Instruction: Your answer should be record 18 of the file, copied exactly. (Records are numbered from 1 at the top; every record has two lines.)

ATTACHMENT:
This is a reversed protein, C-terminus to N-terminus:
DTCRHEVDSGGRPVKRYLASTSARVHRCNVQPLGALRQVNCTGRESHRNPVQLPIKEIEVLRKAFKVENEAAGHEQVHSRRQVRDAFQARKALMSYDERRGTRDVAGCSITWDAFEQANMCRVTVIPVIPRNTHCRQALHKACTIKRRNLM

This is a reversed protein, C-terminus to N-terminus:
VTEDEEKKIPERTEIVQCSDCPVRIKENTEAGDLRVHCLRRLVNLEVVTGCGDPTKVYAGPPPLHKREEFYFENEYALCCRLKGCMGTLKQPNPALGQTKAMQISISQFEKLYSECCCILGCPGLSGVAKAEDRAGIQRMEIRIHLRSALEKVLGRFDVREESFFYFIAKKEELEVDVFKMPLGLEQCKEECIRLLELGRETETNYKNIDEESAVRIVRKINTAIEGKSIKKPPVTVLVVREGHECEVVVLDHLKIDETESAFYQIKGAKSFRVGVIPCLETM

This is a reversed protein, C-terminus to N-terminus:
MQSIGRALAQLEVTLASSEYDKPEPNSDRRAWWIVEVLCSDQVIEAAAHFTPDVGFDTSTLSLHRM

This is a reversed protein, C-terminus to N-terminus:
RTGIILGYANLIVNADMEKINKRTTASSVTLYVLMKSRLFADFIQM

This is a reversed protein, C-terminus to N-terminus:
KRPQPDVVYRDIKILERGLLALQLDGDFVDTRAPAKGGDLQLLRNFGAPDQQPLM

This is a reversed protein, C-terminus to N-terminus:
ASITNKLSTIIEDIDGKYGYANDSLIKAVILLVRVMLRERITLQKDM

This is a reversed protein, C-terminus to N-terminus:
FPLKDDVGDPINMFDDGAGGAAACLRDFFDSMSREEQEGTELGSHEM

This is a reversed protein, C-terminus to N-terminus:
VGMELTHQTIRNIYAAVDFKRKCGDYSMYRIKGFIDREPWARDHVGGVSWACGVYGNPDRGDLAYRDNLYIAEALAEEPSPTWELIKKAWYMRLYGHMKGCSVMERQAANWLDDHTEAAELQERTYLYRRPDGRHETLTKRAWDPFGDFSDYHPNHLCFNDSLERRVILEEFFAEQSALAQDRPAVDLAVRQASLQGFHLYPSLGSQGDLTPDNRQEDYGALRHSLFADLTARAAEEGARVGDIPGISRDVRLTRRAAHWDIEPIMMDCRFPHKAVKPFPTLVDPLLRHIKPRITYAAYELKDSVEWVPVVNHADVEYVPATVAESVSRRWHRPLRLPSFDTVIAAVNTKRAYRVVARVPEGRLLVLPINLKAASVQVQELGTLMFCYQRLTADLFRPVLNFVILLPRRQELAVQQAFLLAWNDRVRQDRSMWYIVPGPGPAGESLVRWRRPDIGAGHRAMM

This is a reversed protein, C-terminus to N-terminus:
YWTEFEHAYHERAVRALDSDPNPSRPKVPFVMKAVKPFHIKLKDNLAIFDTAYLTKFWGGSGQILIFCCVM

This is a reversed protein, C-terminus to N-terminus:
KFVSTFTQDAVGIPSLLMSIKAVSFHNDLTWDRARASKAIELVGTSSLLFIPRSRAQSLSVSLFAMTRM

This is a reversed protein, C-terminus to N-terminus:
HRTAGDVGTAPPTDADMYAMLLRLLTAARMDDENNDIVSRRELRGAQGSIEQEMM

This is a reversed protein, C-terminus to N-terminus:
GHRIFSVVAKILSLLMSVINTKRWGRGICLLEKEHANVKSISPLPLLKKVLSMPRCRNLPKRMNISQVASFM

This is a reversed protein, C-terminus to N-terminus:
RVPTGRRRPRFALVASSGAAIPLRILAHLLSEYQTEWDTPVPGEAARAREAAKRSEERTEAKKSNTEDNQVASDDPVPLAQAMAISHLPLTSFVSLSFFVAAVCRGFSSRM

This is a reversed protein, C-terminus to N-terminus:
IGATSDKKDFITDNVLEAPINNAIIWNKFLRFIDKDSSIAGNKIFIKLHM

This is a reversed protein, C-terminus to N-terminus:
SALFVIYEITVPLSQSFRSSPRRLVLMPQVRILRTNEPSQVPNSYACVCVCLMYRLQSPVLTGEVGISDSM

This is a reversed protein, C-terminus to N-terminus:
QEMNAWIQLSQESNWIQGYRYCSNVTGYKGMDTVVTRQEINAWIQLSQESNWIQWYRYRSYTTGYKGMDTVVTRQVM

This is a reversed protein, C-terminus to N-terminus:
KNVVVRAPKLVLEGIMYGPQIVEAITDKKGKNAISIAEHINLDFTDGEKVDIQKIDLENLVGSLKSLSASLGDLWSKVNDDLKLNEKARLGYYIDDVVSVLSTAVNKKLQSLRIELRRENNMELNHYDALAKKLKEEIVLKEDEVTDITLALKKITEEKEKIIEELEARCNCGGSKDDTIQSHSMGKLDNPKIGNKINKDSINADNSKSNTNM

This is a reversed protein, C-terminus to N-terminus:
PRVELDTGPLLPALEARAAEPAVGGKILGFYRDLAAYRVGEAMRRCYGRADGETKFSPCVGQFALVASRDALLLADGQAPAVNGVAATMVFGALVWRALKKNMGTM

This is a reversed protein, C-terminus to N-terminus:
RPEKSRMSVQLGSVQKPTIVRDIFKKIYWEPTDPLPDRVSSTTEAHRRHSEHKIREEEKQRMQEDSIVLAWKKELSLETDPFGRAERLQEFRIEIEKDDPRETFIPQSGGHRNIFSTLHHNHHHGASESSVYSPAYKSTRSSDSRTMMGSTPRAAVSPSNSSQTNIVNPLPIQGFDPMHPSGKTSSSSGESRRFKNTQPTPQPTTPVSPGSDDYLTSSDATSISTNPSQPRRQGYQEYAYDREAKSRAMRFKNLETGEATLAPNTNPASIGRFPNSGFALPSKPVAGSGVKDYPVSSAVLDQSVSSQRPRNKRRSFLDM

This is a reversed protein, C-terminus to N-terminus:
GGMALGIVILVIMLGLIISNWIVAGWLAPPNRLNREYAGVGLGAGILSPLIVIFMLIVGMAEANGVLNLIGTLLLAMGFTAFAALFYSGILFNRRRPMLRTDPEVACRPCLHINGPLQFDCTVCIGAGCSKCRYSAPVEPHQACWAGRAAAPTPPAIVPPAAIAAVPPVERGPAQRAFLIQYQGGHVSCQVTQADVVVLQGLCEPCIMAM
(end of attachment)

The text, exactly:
This is a reversed protein, C-terminus to N-terminus:
PRVELDTGPLLPALEARAAEPAVGGKILGFYRDLAAYRVGEAMRRCYGRADGETKFSPCVGQFALVASRDALLLADGQAPAVNGVAATMVFGALVWRALKKNMGTM